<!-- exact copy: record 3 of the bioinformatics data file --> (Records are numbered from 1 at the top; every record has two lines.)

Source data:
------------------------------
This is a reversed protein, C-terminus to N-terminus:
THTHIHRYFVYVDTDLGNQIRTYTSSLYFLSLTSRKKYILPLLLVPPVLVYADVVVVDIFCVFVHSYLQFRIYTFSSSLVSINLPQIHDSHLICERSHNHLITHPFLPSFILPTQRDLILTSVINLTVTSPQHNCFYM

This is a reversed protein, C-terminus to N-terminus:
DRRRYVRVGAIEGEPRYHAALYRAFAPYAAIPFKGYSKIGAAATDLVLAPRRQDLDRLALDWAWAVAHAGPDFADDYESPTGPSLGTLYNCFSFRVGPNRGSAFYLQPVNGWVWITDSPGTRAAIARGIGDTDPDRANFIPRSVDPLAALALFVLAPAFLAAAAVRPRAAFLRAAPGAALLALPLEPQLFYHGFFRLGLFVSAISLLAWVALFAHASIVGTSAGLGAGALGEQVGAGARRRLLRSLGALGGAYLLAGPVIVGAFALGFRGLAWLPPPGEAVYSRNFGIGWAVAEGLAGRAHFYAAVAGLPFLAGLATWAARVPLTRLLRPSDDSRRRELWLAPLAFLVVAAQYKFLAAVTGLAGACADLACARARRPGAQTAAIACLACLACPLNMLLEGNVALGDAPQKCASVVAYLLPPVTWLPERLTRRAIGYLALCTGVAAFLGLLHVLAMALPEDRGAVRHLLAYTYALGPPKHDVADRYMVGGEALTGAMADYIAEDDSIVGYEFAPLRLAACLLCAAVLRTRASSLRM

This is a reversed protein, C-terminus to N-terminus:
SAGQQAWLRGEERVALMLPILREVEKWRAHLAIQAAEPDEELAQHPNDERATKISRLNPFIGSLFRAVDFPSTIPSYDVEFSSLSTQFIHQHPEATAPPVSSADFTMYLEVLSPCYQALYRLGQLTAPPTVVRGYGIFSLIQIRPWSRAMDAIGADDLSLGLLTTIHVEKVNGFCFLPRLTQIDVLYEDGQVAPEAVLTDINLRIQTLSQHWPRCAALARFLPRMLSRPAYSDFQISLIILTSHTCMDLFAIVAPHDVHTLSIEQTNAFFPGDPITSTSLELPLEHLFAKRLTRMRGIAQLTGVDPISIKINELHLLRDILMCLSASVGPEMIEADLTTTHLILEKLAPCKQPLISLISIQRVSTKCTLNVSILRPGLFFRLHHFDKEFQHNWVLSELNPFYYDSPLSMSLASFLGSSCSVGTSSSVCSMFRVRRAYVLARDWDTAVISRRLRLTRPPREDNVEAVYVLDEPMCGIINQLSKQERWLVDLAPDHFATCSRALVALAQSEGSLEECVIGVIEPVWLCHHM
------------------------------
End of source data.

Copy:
This is a reversed protein, C-terminus to N-terminus:
SAGQQAWLRGEERVALMLPILREVEKWRAHLAIQAAEPDEELAQHPNDERATKISRLNPFIGSLFRAVDFPSTIPSYDVEFSSLSTQFIHQHPEATAPPVSSADFTMYLEVLSPCYQALYRLGQLTAPPTVVRGYGIFSLIQIRPWSRAMDAIGADDLSLGLLTTIHVEKVNGFCFLPRLTQIDVLYEDGQVAPEAVLTDINLRIQTLSQHWPRCAALARFLPRMLSRPAYSDFQISLIILTSHTCMDLFAIVAPHDVHTLSIEQTNAFFPGDPITSTSLELPLEHLFAKRLTRMRGIAQLTGVDPISIKINELHLLRDILMCLSASVGPEMIEADLTTTHLILEKLAPCKQPLISLISIQRVSTKCTLNVSILRPGLFFRLHHFDKEFQHNWVLSELNPFYYDSPLSMSLASFLGSSCSVGTSSSVCSMFRVRRAYVLARDWDTAVISRRLRLTRPPREDNVEAVYVLDEPMCGIINQLSKQERWLVDLAPDHFATCSRALVALAQSEGSLEECVIGVIEPVWLCHHM